Helium uses a novel work algorithm called “Proof-of-Coverage” (PoC) to verify that Hotspots are located where they claim (as established in the assert_location transaction when they are first deployed). Put another way, Proof-of-Coverage verifies on an ongoing basis that Hotspots are honestly representing their location and wireless network coverage they are creating from that location.
This section will cover the relationship between PoC and Challenges, as well as how these contribute to a Hotspot’s ability to earn Helium Tokens.
The Helium Network is a physical wireless network that succeeds based on the amount of reliable coverage it can create for users. As such, we needed a proof of work algorithm that was built for this use case. Proof-of-Coverage takes advantage of the unique, undeniable properties of radio frequency (RF) to produce proofs that are meaningful to the Helium Network and its participants.
Specifically, PoC makes use of the following characteristics:
RF has limited physical propagation and, therefore, distance;
The strength of a received RF signal is inversely proportional to the square of the distance from the transmitter; and
RF travels at the speed of light with (effectively) no latency;
Using these properties, the Network is constantly testing Hotspots using a mechanism known as a “PoC Challenge”. (More on these in a moment.)
The ultimate power of Proof-of-Coverage lies in the fact that the data generated by the ongoing proofs and stored in the Helium blockchain is definitive verification of the wireless coverage provided by, and more specifically, the location of, Hotspots on the network.
Individual Proof-of-Coverage challenges can be viewed in Helium Explorer.
Each Challenge has the following set of participants:
Challenger - The Hotspot that creates a proof and submits it to the blockchain. Hotspots are rewarded for submitting valid Challenges and, as such, submit as many proofs as the Network will allow. Currently each Hotspot can submit one challenge per 240 blocks (or roughly one per eight epochs); this challenge interval is subject to change via the chain variable:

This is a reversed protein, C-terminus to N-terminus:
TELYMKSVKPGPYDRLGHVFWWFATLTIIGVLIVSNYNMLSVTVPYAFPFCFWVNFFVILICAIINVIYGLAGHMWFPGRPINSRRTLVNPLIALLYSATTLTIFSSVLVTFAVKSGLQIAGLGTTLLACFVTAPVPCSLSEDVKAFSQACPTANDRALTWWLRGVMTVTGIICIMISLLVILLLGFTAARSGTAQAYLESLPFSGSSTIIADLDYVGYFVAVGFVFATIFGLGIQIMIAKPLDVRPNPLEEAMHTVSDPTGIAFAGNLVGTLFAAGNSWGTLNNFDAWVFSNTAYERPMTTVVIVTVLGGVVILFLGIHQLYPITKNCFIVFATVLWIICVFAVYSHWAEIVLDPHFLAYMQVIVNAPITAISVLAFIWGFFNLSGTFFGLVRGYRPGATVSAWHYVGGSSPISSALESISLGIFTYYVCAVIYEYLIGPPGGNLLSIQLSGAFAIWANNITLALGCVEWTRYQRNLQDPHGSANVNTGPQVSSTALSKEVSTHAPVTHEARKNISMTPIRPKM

Target - Any Hotspot chosen to complete the Challenge (also referred to as a “challengee”).
Witness - A Hotspot that can verify the existence of the Challenge packet over RF. A Witness can also be a Target in any given Challenge.
With this in mind, let’s walk through how a PoC Challenge actually happens on the Helium Network.
Since Hotspots are rewarded for submitting challenge proofs and their receipts to the Network, they construct and submit as many as possible. Collectively, Hotspots submitting valid proofs and the associated proof receipts split
0.95% of all HNT mined each epoch. (See the full HNT reward breakdown here.) As noted above, they are currently allowed to submit a challenge proof roughly once per 240 blocks.
The Challenger first generates an ephemeral public/private key pair to be used in the challenge. A SHA256 digest of the public key and the SHA256 digest of the private key are both submitted, along with the current block hash, as a PoC request. If the request is valid and accepted by the blockchain, the hash of the block that the receipt appears in is combined with the hash of the ephemeral public key and the challenger's identity to generate verifiable entropy. A uniform random number generated via this entropy is then used to select the target from the discrete probability distribution of Hotspots.